One of the big confusions, for a lot of people, is what are the different types of diabetes. In fact a lot of people have never heard of type 1.5 and type 3 diabetes. So we though we would ask Dr Max Pemberton who is an expert in this field!
He told us “I think this causes people a lot of confusion. There’s three main ones – Type 1, Type 2 and gestational diabetes and they’re all quite different. Type 1 diabetes is caused by an immune response whereby the body creates antibodies to the cells that make insulin in the pancreas, and it destroys those cells. So people with Type 1 diabetes no longer have the cells that make insulin, and so therefore they have low or no insulin in their blood.
Type 2 is quite different and that’s where the cells in the body have become resistant to the effects of insulin, so their body still makes insulin but the cells aren’t responding to it in the way that they should.
Now, gestational diabetes, that refers to a condition where women who are pregnant can sometimes develop diabetes and it’s just for the time that they are carrying a baby. So when they then give birth the majority of them, the diabetes then sort of passes. It’s really a response to being pregnant and the physical and hormonal changes that take place. People with gestational diabetes are at risk in the future of possibility developing diabetes but it is one of those things at the time, it then does go.
Now there’s these other terms that you mention, 1.5 and Type 3 and to be honest these complicate matters a bit. So all that 1.5 means really, it used to be thought that Type 1 diabetes affected people when they were very, very young and that’s when they first got diagnosed with it, and Type 2 was a result of lifestyle like being obese and so on, and that tended to happen when people were much older. Actually what they realised, that there is a group of people who despite might be relatively normal weight, they don’t have high cholesterol and so on and so on, so relatively physically healthy and yet still it’s often in their 40s or so they develop diabetes. So it’s not clear if it’s because of lifestyle changes, and it’s got a component probably of auto immune to it but it’s just presented much later, so it sits in-between Type 1 and Type 2 so they call it Type 1.2. To be honest I don’t think it is particularly helpful, I think it just confuses people.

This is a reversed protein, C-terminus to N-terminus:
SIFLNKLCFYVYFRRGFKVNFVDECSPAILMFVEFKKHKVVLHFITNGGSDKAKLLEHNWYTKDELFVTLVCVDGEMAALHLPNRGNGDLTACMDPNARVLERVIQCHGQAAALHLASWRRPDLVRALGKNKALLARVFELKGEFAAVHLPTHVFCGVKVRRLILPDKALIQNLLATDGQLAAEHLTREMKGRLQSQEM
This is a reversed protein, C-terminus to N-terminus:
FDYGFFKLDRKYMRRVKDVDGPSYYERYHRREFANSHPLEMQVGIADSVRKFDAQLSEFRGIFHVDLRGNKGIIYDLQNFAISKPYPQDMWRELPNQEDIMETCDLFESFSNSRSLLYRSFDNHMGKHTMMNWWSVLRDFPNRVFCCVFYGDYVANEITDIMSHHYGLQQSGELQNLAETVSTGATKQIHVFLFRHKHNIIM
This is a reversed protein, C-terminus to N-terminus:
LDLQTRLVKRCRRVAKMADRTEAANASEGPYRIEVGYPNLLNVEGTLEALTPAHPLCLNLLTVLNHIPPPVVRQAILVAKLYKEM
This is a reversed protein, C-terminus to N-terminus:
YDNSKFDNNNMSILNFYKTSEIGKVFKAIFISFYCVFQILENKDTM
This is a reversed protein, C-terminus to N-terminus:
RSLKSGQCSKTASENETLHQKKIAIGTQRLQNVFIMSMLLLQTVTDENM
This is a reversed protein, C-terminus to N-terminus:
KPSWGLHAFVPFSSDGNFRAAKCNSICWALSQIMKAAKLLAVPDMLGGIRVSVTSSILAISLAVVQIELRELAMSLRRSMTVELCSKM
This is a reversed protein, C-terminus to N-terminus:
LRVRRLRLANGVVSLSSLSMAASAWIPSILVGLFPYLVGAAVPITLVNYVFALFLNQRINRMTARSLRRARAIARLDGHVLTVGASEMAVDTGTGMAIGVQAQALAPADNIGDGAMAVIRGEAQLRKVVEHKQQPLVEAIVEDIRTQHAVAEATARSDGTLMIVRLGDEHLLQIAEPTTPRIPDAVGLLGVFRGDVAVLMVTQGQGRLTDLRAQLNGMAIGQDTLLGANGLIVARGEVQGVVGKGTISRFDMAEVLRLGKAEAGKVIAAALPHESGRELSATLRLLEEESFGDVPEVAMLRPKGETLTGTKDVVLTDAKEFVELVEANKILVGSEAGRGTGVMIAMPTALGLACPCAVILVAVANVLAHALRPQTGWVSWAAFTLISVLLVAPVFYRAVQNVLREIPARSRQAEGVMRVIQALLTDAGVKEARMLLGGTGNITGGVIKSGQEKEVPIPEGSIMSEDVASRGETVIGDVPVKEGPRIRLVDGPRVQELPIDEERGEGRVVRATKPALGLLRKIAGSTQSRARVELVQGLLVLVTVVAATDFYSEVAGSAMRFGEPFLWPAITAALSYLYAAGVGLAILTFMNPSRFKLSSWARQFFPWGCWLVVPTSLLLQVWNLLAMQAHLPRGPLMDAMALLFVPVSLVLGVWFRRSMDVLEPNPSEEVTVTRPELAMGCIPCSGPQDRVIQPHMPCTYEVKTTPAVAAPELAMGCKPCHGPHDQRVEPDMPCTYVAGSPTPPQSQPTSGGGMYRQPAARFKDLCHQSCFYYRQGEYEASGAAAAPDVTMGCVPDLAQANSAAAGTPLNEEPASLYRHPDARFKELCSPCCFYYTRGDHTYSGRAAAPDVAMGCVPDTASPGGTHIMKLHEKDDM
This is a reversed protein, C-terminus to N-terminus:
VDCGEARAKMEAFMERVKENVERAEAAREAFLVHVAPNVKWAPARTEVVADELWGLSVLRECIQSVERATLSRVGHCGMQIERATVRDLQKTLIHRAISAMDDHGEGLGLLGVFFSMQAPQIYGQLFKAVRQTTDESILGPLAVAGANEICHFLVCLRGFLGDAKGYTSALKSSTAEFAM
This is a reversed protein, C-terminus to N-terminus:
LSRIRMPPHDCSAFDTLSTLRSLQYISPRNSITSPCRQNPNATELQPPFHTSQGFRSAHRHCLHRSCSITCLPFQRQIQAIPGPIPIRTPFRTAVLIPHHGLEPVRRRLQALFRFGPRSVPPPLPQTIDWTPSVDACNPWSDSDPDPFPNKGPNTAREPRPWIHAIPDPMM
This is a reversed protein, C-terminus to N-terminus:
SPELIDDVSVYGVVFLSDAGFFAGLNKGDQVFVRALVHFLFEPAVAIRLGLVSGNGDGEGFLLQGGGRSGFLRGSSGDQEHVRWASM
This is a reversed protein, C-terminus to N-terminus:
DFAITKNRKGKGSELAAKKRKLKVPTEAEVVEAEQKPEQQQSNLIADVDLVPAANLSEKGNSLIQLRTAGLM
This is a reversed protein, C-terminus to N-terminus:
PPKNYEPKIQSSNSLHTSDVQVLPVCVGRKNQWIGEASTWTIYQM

Type 3 again I find it a slightly confusing term. It’s used by researchers just to talk about the evidence that shows that in some types of Alzheimer’s, the brain has become resistant to the effects of insulin. It’s just purely one of those scientific anomalies no one really quite understands quite what this means or the implications for either Alzheimer’s or indeed diabetes, but it’s one of these things you hear very occasional, sort of banded around usually within academic circles. It’s not something to worry about. Personally I definitely don’t think about Type 3 diabetes. The main three don’t forget are Type 1, Type 2 and gestational diabetes. ”
We also asked for a definition of pre-diabetes. Max told up “Although there are three main types of diabetes, there’s also a stage before diabetes and that’s called pre-diabetes. It’s noticed impaired glucose tolerance and it’s a condition where your blood “